Unless you need any type of conditional or expressional definition, use consts instead of define()s - simply for the sake of readability!

  3. I believe that as of PHP 5.3, you can use const outside of classes, as shown here in the second example:

    // Works as of PHP 5.3.0
    const CONSTANT = 'Hello World';

    echo CONSTANT;

  4. define i use for global constants.

    const i use for class constants.

    You cannot define into class scope, and with const you can.
    Needless to say, you cannot use const outside class scope

    Also, with const, it actually becomes a member of the class, with define, it will be pushed to global scope.

  5. I know this is already answered, but none of the current answers make any mention of namespacing and how it affects constants and defines.

    As of PHP 5.3, consts and defines are similar in most respects. There are still, however, some important differences:

    Consts cannot be defined from an expression. const FOO = 4 * 3; doesn't work, but define('CONST', 4 * 3); does.
    The name passed to define must include the namespace to be defined within that namespace.

    The code below should illustrate the differences.

    namespace foo
    const BAR = 1;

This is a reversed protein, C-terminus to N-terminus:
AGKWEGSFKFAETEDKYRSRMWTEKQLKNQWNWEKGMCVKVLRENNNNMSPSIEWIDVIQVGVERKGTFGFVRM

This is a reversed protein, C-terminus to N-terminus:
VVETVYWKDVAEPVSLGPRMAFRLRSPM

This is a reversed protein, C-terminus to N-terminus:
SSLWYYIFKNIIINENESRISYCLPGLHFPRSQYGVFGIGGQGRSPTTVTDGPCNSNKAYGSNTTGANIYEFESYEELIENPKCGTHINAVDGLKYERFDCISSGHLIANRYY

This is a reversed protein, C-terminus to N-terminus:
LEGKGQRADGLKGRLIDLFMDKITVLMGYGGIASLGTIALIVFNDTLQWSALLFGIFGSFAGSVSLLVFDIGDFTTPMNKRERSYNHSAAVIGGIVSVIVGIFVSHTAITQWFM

define('BAZ', 2);
    define(__NAMESPACE__ . '\\BAZ', 3);

    namespace {

    The content of the user sub-array will be ['foo\\BAR' => 1, 'BAZ' => 2, 'foo\\BAZ' => 3].

  6. Yes, const are defined at compile-time and as nikic states cannot be assigned an expression, as define()'s can. But also const's cannot be conditionally declared (for the same reason). ie. You cannot do this:

    if (/* some condition */) {
    const WHIZZ = true; // CANNOT DO THIS!

    Whereas you could with a define(). So, it doesn't really come down to personal preference, there is a correct and a wrong way to use both.

    As an aside... I would like to see some kind of class const that can be assigned an expression, a sort of define() that can be isolated to classes?

  7. define is general purpose and const can be used in classes.

  8. NikiC's answer is the best, but let me add a non-obvious caveat when using namespaces so you don't get caught with unexpected behavior. The thing to remember is that defines are always in the global namespace unless you explicitly add the namespace as part of the define identifier. What isn't obvious about that is that the namespaced identifier trumps the global identifier. So :

    namespace foo
    // Note: when referenced in this file or namespace, the const masks the defined version
    // this may not be what you want/expect
    const BAR = 'cheers';
    define('BAR', 'wonka');

    printf("What kind of bar is a %s bar?\n", BAR);

    // To get to the define in the global namespace you need to explicitely reference it
    printf("What kind of bar is a %s bar?\n", \BAR);

    namespace foo2
    // But now in another namespace (like in the default) the same syntax calls up the
    // the defined version!
    printf("Willy %s\n", BAR);
    printf("three %s\n", \foo\BAR);


    What kind of bar is a cheers bar?
    What kind of bar is a wonka bar?
    willy wonka
    three cheers

    Which to me makes the whole const notion needlessly confusing since the idea of a const in dozens of other languages is that it is always the same wherever you are in your code, and PHP doesn't really guarantee that.